I think I understand the main idea in support vector machines. Let us assume that we have two linear separable classes and want to apply SVMs. What SVM is doing is that it searches a hyperplane $\{\mathbf{x}|\mathbf{w}^\top \mathbf{x}_i + b =0 \}$ which maximizes the margin (the distance from the hyperplane to the closest data points).

This distance is given by $\frac{1}{||w||}$. Therefore maximizing the distance is equivalent to minimizing just $||w||$ (subject to the constrains).

And here is my question: In the literature I see that $\frac{1}{2}||w||^2$ is minimized and not $||w||$.

I can see that minimizing $||w||$ is equivalent to minimizing $\frac{1}{2}||w||^2$, but why do we prefer minimizing $\frac{1}{2}||w||^2$ instead?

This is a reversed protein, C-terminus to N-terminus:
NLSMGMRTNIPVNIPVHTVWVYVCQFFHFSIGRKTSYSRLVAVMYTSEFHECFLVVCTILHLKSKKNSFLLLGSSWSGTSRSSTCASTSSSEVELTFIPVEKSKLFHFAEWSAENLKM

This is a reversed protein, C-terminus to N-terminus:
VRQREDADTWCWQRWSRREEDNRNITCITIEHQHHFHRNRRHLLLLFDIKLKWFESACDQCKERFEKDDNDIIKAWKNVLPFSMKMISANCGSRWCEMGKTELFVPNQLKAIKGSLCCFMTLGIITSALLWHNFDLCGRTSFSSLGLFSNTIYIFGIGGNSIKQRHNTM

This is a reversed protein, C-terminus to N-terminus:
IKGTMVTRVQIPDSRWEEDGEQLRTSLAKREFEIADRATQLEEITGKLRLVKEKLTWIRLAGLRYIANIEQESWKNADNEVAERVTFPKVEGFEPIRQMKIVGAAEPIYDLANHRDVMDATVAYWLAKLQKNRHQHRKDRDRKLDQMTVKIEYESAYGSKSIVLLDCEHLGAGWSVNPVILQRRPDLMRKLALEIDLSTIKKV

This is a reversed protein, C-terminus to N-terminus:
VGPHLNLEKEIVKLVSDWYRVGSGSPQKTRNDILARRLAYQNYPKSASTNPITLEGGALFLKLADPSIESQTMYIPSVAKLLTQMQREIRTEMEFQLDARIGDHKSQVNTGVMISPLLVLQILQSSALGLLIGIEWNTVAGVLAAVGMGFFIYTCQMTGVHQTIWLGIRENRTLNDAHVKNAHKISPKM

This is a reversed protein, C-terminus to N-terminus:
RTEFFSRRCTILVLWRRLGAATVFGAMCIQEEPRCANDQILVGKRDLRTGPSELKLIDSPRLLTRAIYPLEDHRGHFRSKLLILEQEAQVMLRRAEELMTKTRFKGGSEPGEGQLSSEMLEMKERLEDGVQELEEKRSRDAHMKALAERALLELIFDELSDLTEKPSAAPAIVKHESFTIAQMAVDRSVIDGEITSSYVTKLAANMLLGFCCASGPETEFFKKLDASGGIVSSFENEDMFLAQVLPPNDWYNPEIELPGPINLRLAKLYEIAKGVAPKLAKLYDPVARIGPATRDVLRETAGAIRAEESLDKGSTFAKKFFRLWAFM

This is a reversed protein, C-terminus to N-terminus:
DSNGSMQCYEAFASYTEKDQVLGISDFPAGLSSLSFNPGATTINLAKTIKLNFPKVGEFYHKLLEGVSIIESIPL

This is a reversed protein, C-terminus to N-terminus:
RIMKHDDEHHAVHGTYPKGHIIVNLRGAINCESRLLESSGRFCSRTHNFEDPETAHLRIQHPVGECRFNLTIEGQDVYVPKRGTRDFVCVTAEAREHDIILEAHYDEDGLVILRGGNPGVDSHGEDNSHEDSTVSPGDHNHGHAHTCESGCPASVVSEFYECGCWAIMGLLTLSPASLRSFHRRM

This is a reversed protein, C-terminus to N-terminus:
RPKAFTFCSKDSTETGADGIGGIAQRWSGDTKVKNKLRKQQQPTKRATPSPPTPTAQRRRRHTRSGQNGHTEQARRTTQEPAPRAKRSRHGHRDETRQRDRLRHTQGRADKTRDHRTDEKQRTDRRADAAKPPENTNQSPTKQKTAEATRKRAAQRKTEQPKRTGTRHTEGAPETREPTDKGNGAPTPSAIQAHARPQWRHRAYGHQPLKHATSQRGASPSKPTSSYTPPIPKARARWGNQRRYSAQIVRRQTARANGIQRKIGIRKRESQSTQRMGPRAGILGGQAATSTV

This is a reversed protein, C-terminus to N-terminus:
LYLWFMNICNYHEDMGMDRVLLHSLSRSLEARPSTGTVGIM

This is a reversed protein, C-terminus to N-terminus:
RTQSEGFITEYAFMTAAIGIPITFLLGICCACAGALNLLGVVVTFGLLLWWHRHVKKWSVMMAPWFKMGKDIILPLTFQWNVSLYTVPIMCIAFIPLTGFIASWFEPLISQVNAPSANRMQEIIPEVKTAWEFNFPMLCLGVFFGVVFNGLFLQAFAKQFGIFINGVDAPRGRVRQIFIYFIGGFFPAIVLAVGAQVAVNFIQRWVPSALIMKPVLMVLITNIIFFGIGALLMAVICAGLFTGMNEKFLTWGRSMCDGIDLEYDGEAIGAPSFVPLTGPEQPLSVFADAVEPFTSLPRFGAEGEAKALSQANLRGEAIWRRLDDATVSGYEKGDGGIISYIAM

Why is minimizing $\frac{1}{2}||w||^2$ better than minimizing $\frac{1}{3}||w||^3$ for example?


It is difficult to solve the norm $||w||$ because that involves square root. That's why we can square this result to $||w||^2$ without any problem.

And we usually append $\frac{1}{2}||w||^2$ for mathematical purpose when we will derivate the function for optimize it using Lagrange multiplier to find the solution.


Your Answer

By clicking “Post Your Answer”, you agree to our terms of service, privacy policy and cookie policy

Not the answer you're looking for? Browse other questions tagged or ask your own question.